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AMD Athlon 64 3200+ AMD Athlon 64 3200+, Upgrader's Perspective: We take an A64 and compare it to an AXP at the same clock speed to see if it's worthwhile or not in a 32-bit environment.  
Date: July 5, 2004
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AMD Athlon 64 3200+

The marketing problem AMD has at the moment is there is no official 64-bit version of Windows. Sure, there are 64-Bit versions of Linux, and although a large numbers of our readers do swear by the penguin, the majority of the market still runs some flavor of Windows.

Nonetheless, as we've seen here at VL, the Athlon 64 (A64) platform is very speedy. The chip can run 32-bit code natively, and has put up some nice numbers in our various motherboard reviews. However, ever since we've revamped our benchmark suite, we haven't really compared the Athlon 64 to the Athlon XP (AXP) in a true apples to oranges test. If you're running a 32-bit OS, at the same clock speeds, is the performance difference enough to warrant the upgrade?

Actually, the point of this review is from an upgrader's perspective. If you're already running an Athlon XP, you've no doubt been following what AMD has been up to over the last year. The recent release of the Athlon 64 Socket 939 may make the Socket 754 seem useless, but that isn't totally true. There are plenty of Socket 754 boards available, and the high price of the 939 makes the 754 that much more attractive.

The Athlon 64 3200+

The A64 3200+ we're using is a Socket-754 part. We do not have any FX 940 or 939 parts available, and given the scope of this article, I felt it would be better to keep the costs to a minimum to maximize our bang for the buck.

As you can see above, the markings are for a 3200+ CPU. All Socket-754 A64s share the same 0.13 micron silicon-on-insulator technology (SOI), 128KB L1 Cache, a transistor count of about 105.9 million and 193mm2 die size.

Test Setup

MSI K8N Neo Platinum: Athlon 64 3200+ (10x200: 2GHz), 2 x 512MB Corsair TWINX PC3200 Pro, ATI Radeon 9700 Pro, 120GB Seagate SATA 7200rpm, Windows XP SP1, NVIDIA ForceWare 4.24, ATI Catalyst 4.5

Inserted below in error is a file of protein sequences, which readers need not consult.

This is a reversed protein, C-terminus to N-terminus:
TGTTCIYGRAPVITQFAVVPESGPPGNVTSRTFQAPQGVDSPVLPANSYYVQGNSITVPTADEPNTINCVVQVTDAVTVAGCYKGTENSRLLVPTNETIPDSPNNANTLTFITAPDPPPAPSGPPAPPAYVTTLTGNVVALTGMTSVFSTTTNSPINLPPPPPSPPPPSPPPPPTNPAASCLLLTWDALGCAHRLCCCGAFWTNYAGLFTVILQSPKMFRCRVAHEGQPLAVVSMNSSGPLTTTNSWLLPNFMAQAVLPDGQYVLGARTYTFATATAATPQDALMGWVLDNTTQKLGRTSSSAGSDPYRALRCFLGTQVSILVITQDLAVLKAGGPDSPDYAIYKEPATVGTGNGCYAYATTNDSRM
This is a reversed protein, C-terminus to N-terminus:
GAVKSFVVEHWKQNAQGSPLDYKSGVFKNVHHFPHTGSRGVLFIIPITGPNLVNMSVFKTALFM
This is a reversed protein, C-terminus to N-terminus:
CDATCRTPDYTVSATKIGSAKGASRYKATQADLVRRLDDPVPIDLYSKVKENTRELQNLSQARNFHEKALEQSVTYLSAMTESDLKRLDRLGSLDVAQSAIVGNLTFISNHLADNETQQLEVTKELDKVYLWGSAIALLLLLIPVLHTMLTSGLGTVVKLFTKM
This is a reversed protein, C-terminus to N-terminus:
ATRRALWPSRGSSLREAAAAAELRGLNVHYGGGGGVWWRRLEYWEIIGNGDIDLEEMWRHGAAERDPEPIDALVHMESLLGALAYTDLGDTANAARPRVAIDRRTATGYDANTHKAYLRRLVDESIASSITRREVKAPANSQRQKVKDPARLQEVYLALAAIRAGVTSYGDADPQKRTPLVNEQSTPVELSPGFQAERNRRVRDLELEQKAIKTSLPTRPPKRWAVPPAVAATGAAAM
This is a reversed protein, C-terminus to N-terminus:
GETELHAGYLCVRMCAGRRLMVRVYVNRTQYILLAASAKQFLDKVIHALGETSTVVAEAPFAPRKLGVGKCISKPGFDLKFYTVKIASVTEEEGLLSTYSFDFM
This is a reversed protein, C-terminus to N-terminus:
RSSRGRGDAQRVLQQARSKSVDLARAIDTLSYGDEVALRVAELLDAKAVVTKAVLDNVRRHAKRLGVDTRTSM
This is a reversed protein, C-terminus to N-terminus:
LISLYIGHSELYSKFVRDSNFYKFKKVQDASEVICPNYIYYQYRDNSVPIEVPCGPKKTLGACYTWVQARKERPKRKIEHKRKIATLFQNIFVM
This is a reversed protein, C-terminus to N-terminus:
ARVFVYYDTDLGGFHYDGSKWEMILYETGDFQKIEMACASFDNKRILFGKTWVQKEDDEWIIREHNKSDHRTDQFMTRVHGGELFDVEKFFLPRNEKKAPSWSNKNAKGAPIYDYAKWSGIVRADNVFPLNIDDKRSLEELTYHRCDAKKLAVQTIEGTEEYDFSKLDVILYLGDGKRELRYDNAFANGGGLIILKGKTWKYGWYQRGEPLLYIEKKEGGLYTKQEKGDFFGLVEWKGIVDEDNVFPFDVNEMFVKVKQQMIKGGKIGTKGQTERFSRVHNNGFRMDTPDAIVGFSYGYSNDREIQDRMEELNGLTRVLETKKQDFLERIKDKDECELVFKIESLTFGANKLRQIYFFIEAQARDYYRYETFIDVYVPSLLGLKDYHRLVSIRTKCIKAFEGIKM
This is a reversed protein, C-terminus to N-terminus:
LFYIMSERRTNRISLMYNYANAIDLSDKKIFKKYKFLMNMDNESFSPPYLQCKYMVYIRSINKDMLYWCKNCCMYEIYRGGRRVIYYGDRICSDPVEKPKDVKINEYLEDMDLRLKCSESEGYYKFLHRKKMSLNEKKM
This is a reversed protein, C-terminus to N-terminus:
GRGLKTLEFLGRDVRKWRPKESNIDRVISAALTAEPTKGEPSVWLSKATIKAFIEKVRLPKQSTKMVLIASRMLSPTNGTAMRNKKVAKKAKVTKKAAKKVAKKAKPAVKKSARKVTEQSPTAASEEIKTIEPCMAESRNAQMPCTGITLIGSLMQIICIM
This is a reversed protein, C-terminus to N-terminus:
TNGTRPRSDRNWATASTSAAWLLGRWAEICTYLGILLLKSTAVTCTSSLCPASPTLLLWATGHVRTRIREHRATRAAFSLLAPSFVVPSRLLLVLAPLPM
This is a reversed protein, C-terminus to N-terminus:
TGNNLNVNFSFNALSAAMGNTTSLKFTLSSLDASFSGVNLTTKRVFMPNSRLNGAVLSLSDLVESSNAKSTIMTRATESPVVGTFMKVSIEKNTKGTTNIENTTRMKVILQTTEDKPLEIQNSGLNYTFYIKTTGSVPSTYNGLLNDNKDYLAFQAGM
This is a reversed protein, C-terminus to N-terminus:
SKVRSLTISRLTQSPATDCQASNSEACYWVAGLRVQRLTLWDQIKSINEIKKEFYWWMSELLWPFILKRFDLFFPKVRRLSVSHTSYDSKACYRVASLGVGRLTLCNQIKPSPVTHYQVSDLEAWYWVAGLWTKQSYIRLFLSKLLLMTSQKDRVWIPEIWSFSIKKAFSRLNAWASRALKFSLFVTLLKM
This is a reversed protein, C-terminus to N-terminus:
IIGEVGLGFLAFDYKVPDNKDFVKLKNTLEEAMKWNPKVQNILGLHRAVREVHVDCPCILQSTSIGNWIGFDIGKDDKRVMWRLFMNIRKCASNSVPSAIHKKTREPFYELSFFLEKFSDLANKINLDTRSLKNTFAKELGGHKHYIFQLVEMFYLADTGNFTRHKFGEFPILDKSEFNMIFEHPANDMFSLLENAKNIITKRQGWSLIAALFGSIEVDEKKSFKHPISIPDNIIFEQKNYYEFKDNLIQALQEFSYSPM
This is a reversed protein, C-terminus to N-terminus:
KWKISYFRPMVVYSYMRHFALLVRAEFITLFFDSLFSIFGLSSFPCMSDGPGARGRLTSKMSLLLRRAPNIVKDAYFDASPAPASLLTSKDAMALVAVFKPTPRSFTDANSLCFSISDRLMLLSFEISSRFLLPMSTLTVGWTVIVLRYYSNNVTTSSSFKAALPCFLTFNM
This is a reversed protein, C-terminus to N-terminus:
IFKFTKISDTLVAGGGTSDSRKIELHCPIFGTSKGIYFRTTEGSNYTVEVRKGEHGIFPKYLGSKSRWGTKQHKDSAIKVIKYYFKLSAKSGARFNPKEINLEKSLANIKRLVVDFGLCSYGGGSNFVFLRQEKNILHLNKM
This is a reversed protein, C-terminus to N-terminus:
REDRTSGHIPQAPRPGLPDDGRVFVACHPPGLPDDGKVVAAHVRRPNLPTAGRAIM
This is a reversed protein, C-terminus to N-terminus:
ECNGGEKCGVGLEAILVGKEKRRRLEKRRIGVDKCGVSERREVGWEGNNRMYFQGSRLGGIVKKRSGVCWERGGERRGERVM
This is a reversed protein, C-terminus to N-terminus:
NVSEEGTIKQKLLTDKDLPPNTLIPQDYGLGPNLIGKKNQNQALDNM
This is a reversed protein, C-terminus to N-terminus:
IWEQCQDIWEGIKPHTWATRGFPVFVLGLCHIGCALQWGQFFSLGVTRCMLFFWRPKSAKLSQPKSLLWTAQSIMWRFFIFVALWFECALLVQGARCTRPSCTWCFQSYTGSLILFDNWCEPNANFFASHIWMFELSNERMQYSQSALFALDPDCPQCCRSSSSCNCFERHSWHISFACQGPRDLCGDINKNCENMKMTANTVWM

ABIT AN7: Athlon XP 2500+ (10x200: 2GHz), 2 x 512MB Corsair TWINX PC3200, AIW Radeon 9700 Pro, 120GB Seagate SATA 7200rpm, Windows XP SP1, NVIDIA ForceWare 4.24, ATI Catalyst 4.5

Test software will be:

Content Creation 2004

Unreal Tournament 2003
Quake 3: Arena
Return to Castle Wolfenstein

The comparison motherboard will be the ABIT AN7, running an Athlon XP at 10x200. We've tried our best to match the two platforms as closely as possible, so we'll be relying on the latest NVIDIA nForce boards for each platform, and ATI 9700 Pro cards. The Corsair modules are not the same, but both boards will have the modules running at PC3200 with 2.5-4-4-8 memory timings.

All our benchmarks were run on a 32-bit version of Windows XP, five times total with the average displayed in this review.

SiSoft Sandra 2004

Although a synthetic benchmark, it's a popular one, freely available if you wish to make comparison benchmarks. We will be testing the CPU, MMX, and memory speeds, using the 32-bit 2004 version.

CPU Arithmetic Benchmark

Whetstone FPU
Dhrystone ALU
Athlon 64 @ 2GHz
Athlon XP @ 2GHz

The Athlon 64's floating point performance is quite a bit higher than the XP's in this benchmark, but the arithmetic performance is not as large.

CPU Multimedia Benchmark

Integer aEMMX/aSSE
Floating-Point iSSE2
Athlon 64 @ 2GHz
Athlon XP @ 2GHz

Narrow victories again by the A64, but as with the CPU benchmark, more so on the floating point.

Memory Benchmark

Int Buffered iSSE2
Float Buffered iSSE2
Athlon 64 @ 2GHz
Athlon XP @ 2GHz

Despite the dual channel memory of the nForce 2, the integrated memory controller on the A64 provides a larger boost in performance.

ZD Content Creation 2004

The ZD Content Creation suite is a script that runs a series of actions and calculates a final score that measures a PC's overall performance.

Athlon 64 @ 2GHz
Athlon XP @ 2GHz

Here in Content Creation, the A64 flexes its muscle. The A64's performance is almost double that of the Athlon XP. Good news for those who are into web design.


A good indicator of CPU/Motherboard performance is version 4.2, by Xavier Gourdon. We used a computation of 10000000 digits of Pi, Chudnovsky method, 1024 K FFT, and no disk memory. Note that lower scores are better, and times are in seconds.

Time in Seconds (lower is better)
Athlon 64 @ 2GHz
Athlon XP @ 2GHz

PiFast favours a strong CPU and subsystem and the A64 is almost ten seconds faster than the AXP in this benchmark.

CDex Audio Conversion Wav to MP3

CDex was used to convert a 414MB Wav file to a 320kbs MP3.

Time in Minutes:Seconds (lower is better)
Athlon 64 @ 2GHz
Athlon XP @ 2GHz

For MP3 encoding, I was surprised to see the AXP do significantly better than the A64. It isn't as fast as we've seen the Pentium 4 do in our past reviews, but it's eight seconds faster than the A64, clock speeds being equal.

TMPGEnc 2.521

We used an Animatrix file, titled , and a WAV created from VirtualDub. The movie was then converted it into a DVD compliant MPEG-2 file with a bitrate of 5000. Times are in minutes:seconds, and lower is better.

Time in Minutes:Seconds (lower is better)
Athlon 64 @ 2GHz
Athlon XP @ 2GHz

If video editing is your bag, the A64 is your ticket. There is close to three minutes between the two platforms here.


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